WITH the latest unambiguous ultimatum from Umno to convene Parliament or else, the pressure from the Yang di-Pertuan Agong and the Conference of Rulers for the same, and the general dissatisfaction with the government, the prime minister has little choice but to oblige.
If Tan Sri Muhyiddin Yassin takes lightly the threat by the Umno president to convene Parliament within 14 days, he may well face a clear, demonstrable loss of parliamentary majority if a large section of Umno MPs withdraw support for him.
Umno president Datuk Seri Ahmad Zahid Hamidi did not mince his words when he gave Perikatan Nasional 14 days to reconvene Parliament, or his party will call a supreme council meeting to discuss its next step.
In a statement yesterday, he said Umno fully supports the Agong and Conference of Rulers’ decrees on a parliamentary sitting.
“The government’s failure to heed the decree is considered a form of rebellion and disrespect to the institution of the Malay rulers.
“Umno’s stand is that Parliament is very important and needs to be reconvened immediately to allow the people’s demands and hopes to be brought up, to highlight their struggles during the Covid-19 pandemic. It is also to ensure accountability on the part of the government.
“There is no need for terms such as ‘as soon as possible’ and ‘soon’ in the two statements that expressed a common stand (by the Agong and Conference of Rulers) on a parliamentary sitting.”
The king, too, has been unequivocal about his suggestion that Parliament start now.
As The Vibes reported, Istana Negara extracted a section of the statement in its Facebook post that reads: “After taking into account the views of the leaders of political parties, the Special Independent Committee on the Emergency 2021, and briefings from experts and agencies, the Yang di-Pertuan Agong is of the view that Parliament must convene as soon as possible. This is to allow the emergency ordinances and the National Recovery Plan to be debated by MPs.”
“That is the signal that His Majesty wants Parliament to be opened now,” a source close to the palace told The Vibes.
“He is sending the message across that this (reconvening of Parliament) is what he wants.
“Since His Majesty indicated that Parliament should reconvene to debate the emergency ordinance, this means he wants the Dewan Rakyat to reconvene immediately, not after August 1.”
Muhyiddin had indicated that Parliament will be reconvened in September or October. The current emergency ends in August.
Those are rather definite statements that indicate that Muhyiddin is well and truly squeezed. The third is that indications show the general public is not convinced that the emergency is necessary to control Covid-19 and that Parliament should still be suspended.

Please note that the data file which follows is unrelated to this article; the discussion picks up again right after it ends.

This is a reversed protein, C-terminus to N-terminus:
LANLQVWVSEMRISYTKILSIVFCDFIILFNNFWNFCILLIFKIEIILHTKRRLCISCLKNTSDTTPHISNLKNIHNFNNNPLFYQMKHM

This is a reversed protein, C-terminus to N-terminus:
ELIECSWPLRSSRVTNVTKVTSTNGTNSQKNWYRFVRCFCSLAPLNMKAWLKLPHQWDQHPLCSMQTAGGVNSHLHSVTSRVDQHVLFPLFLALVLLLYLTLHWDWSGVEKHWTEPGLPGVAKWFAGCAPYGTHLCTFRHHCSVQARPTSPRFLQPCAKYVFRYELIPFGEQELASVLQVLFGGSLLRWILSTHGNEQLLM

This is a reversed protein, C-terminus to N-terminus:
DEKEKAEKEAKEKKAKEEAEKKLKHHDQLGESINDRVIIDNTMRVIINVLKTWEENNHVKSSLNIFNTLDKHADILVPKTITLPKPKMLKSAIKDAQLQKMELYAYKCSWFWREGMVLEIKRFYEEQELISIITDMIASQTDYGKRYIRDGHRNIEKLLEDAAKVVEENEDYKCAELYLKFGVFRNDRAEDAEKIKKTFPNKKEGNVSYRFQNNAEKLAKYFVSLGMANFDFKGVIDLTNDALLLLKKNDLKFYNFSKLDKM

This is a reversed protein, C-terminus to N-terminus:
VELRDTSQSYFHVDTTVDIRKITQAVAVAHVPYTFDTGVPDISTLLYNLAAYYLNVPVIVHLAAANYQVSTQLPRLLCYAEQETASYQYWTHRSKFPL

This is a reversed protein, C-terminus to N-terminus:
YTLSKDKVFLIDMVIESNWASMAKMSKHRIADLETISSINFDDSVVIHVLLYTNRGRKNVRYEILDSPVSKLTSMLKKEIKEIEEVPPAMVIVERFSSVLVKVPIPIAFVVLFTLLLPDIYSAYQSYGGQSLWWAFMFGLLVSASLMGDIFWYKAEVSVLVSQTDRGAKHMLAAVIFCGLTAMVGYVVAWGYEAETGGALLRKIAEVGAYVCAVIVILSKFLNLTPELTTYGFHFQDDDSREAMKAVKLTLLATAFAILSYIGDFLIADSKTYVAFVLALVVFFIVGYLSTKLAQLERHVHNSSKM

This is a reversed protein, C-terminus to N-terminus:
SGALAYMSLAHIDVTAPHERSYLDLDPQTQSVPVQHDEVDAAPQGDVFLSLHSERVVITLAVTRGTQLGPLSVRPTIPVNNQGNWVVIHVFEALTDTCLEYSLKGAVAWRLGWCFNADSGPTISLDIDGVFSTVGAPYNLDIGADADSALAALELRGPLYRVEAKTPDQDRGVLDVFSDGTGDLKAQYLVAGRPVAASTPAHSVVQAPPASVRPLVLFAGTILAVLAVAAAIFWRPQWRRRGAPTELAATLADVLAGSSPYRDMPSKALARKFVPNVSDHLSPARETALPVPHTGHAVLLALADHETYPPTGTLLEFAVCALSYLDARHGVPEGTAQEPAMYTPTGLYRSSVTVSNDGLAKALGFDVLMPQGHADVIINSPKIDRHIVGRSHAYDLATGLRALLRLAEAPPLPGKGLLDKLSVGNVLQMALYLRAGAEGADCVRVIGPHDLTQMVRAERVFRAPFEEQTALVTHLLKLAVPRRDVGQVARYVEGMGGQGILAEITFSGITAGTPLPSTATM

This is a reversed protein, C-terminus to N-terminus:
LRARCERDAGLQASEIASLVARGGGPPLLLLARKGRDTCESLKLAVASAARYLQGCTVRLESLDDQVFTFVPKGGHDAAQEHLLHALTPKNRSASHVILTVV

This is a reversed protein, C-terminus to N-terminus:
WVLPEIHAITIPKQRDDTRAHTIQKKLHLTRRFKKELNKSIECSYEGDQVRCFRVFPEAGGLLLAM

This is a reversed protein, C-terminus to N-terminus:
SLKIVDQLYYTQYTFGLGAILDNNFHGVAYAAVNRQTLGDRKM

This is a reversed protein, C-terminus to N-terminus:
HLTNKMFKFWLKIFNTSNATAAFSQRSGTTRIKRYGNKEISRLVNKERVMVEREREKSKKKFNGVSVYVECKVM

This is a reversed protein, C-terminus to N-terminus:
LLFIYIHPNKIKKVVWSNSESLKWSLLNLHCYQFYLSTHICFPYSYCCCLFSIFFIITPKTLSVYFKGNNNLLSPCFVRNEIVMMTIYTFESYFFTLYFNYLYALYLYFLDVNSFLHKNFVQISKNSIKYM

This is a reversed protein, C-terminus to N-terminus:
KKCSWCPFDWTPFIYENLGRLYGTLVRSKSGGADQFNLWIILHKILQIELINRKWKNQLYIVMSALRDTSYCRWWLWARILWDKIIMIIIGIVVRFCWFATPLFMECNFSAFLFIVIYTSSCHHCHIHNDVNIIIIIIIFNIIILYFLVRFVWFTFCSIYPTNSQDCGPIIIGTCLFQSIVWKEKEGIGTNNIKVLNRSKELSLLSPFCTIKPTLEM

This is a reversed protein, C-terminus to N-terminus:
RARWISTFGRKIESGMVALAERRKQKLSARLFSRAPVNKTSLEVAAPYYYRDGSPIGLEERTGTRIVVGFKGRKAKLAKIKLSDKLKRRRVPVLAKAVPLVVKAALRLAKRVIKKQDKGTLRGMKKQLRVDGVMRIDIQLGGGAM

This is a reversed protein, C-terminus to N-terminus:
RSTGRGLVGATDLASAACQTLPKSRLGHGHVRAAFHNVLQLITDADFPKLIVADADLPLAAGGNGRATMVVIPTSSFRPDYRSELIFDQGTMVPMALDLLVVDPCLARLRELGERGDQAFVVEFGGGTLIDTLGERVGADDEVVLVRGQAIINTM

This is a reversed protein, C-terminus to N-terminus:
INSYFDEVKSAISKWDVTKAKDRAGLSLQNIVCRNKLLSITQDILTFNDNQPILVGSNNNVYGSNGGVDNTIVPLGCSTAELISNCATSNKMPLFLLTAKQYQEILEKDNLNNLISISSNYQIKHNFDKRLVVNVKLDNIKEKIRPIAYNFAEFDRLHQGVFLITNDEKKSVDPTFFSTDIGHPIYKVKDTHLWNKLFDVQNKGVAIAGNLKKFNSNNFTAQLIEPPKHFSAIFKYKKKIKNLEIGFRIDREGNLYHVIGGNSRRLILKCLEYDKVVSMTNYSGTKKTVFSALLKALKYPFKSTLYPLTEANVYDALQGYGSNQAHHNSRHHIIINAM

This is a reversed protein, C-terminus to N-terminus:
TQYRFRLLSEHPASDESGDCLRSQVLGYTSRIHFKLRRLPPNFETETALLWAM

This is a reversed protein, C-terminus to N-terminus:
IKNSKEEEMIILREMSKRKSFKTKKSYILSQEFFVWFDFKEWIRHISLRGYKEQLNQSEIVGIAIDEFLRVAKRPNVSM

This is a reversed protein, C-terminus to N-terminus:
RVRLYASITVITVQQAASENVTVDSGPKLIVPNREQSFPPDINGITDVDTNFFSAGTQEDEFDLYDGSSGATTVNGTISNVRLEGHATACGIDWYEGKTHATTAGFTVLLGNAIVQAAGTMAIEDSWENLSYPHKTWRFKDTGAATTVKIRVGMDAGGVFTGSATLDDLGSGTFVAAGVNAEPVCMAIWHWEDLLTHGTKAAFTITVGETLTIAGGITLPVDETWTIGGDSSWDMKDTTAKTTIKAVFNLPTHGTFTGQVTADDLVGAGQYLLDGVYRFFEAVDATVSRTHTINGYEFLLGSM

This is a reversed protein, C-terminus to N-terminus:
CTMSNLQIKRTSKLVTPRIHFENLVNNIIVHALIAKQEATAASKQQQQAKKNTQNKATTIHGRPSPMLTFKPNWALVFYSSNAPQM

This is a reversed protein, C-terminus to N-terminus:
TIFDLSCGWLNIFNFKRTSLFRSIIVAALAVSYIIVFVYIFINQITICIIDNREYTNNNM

If Parliament is convened, then it would mean that the emergency is lifted, too. Everyone wants the emergency to be lifted except the ruling government for fear that it will lose power in a new alignment of MPs.
That can never be an argument for not convening Parliament. Zahid’s ultimatum forces the issue of Muhyiddin not having the support of a majority of MPs out of the arena of Parliament and into the open.
If Umno deserts PN, the PN government must collapse because PN’s majority is hanging by a slender thread. There is no need for Parliament to convene to establish that. It is a threat that Muhyiddin cannot afford to ignore and something he has no immediate answer to.
If Muhyiddin is relying on the constitutional argument that the Agong must act on the prime minister’s advice, he must realise or has been advised that, in deciding who commands a majority in Parliament, the king has discretion.
Article 43 (4) of the federal constitution says: “If the prime minister ceases to command the confidence of the majority of the members of the House of Representatives, then, unless at his request the Yang di-Pertuan Agong dissolves Parliament, the prime minister shall tender the resignation of the cabinet.”
Also, there is legal opinion that the king can end a state of emergency by virtue of what is stated in Section 14 (1) (b) of the Emergency Ordinance 2021: “Parliament shall be summoned, prorogued and dissolved on a date as the Yang di-Pertuan Agong thinks appropriate.”
As lawyer G.K. Ganeson says in the video, “Section 14 handed over 100% of the power to summon (Parliament) to the king.”
That means if Muhyiddin declines to summon Parliament and advises the king to end the emergency, the king can do that himself. The king probably will, if His Majesty thinks that this is what the rakyat at large will support. Indications are that they will.
Is Muhyiddin then effectively checkmated? Will he advise the king to reconvene Parliament, a more palatable alternative to having the king summon it? Caught between the powers of the king and Zahid’s threat – and increasing disillusionment among the rakyat – he does not seem to have a choice.
That would mean substantial politicking – and uncertainty – in the days ahead to form new political alignments. Umno secretary-general Datuk Seri Ahmad Maslan revealed that there is already a movement to collect statutory declarations from lawmakers in a bid to form a new government.
Fasten your seatbelts for a roller-coaster ride. – The Vibes, June 22, 2021
P. Gunasegaram has had more than his fair share of roller-coaster rides these last few years. He is executive director of advocacy and research organisation Sekhar Institute and editorial consultant of The Vibes